[first lines]
    Activist: Bingo.
    [last lines]
    Selena: Do you think he saw us this time?
    [finding a crate of fresh apples in a pile of rotting produce]
    Frank: Mmmmmm… Irradiated!
    Hannah: [to Major West] I don’t want to eat. I want to bury my dad. He’s one of the people

  7. Mark

    A CLASSIC example of: “If you have a case, then pound the case. If you DON’T have a case, then pound the table.” Too much table ounding here, I fear. Sad.

  8. lscheele

    James, I was responding to Bruce’s inquiry about educational outreach — not weighing one communications need over another.

    ANS members decide how resources are allocated for ANS outreach and all ANS programs. This blog represents a lot of volunteer effort by individual members, most of whom hold one or more demanding ‘day jobs’, and should not be so easily dismissed as an outlet to combat misinformation. As always, you and other interested parties can join ANS — — contribute to efforts like the ones you describe and be part of the discussion on resource allocation.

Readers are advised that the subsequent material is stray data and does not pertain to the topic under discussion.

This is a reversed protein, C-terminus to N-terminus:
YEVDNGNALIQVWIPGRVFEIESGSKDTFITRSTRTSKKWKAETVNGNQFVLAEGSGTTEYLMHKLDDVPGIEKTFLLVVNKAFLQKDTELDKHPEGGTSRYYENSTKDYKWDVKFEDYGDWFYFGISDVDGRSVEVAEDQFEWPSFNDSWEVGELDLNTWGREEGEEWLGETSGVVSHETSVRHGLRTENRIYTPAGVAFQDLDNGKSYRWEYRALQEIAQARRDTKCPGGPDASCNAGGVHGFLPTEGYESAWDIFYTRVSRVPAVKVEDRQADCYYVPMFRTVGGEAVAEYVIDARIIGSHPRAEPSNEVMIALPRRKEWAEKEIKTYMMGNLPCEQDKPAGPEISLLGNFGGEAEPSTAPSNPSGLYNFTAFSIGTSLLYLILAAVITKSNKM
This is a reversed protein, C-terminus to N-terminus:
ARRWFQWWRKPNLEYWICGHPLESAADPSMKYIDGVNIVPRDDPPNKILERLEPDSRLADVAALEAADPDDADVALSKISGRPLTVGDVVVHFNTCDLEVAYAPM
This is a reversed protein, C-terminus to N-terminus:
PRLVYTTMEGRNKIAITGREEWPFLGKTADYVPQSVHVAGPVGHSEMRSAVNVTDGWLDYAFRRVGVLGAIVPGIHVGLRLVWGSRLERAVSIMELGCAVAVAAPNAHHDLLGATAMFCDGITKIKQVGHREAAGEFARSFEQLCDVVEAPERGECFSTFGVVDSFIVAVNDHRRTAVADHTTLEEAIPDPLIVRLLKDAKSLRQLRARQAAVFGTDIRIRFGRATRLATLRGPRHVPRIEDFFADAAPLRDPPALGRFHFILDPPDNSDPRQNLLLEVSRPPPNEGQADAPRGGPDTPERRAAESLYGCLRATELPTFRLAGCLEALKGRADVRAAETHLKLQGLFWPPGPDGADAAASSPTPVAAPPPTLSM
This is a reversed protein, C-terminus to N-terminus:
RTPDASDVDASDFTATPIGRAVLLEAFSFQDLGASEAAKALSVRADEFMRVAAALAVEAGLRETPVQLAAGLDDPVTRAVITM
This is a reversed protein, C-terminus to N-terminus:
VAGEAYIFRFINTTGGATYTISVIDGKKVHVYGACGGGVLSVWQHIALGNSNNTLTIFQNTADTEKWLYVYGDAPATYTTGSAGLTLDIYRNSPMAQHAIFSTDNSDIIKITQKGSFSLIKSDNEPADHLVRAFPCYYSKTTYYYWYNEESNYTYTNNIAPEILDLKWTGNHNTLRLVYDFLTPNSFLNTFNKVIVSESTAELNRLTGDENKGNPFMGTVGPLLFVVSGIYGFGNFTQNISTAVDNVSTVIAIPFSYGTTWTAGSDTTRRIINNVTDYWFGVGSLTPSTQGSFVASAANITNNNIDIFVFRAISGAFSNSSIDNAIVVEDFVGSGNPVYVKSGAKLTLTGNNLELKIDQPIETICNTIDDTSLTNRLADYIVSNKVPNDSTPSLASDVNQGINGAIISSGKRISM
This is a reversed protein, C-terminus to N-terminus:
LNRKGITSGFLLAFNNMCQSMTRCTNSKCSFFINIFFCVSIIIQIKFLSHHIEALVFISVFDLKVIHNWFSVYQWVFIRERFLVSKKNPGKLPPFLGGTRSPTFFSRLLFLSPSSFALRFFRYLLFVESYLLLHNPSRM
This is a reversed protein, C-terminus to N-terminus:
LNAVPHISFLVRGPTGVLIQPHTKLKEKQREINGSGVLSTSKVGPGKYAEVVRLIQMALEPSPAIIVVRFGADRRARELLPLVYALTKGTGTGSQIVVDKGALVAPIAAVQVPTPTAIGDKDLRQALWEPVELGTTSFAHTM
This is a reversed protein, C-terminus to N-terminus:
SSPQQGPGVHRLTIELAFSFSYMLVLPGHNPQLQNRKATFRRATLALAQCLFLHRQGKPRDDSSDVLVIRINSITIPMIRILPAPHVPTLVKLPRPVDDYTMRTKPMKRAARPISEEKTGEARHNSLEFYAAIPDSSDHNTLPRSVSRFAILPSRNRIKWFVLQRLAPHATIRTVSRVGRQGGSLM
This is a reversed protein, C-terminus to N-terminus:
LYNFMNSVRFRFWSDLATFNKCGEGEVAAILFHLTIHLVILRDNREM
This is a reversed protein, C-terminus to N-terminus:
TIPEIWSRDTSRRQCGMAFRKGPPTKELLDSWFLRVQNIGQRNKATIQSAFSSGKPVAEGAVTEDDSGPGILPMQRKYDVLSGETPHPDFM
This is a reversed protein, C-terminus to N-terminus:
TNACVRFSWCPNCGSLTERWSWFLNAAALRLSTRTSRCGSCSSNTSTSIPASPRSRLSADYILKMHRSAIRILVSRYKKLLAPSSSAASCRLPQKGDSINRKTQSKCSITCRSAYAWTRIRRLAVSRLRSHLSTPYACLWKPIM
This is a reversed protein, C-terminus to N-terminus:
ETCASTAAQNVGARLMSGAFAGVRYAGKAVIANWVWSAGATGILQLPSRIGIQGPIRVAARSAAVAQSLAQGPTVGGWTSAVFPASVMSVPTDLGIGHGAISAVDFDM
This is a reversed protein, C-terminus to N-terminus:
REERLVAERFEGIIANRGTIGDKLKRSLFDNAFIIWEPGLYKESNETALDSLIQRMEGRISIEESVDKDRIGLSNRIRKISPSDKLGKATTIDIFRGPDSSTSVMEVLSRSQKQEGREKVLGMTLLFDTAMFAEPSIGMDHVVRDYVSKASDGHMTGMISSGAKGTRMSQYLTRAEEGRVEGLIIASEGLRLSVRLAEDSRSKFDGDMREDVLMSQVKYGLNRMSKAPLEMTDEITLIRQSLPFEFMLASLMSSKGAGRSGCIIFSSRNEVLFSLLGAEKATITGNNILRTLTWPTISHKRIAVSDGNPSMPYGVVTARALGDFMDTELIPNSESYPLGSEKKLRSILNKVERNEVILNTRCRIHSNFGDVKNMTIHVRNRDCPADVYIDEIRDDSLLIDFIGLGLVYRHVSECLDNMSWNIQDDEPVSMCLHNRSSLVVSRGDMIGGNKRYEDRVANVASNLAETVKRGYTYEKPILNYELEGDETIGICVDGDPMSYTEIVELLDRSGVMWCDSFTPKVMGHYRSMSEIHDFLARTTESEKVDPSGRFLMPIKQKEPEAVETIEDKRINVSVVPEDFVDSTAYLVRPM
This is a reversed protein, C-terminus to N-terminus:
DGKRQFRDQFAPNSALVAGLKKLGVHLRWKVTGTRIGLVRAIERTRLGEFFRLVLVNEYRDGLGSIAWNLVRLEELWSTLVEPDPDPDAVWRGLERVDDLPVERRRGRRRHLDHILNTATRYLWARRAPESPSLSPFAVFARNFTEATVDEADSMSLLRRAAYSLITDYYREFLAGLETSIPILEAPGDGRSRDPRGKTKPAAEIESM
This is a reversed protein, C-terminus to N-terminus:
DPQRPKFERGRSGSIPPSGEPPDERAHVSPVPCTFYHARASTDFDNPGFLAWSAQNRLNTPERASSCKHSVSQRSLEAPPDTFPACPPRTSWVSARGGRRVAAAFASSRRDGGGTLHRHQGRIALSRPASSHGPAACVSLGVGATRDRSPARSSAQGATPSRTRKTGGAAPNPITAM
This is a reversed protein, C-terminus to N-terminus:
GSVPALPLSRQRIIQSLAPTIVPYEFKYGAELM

And yes – I hope you win the lottery!

  9. James Greenidge

    I read you, lscheele; ANS (and I presume NEI and others) are promoting good grass-roots programs, but there are times where you must go aggressive and over the grass to prevent all your good labor to be snowed under fresh FUD. Nuclear power BADLY needs an emergency media truth response squad (a combo ANS-NEI-Nuke-Blog effort?) at the ready to jump on — via media consultation or YouTube ed featured — correcting and putting in perspective any nuclear issue report or incident that anti-nukers will pounce and warp for their own gain. Immediately to mind is this radioactive tuna story; I wager anti-nukes have instantly gained several tens of thousand of believers just because of that report — with no small reinforcement or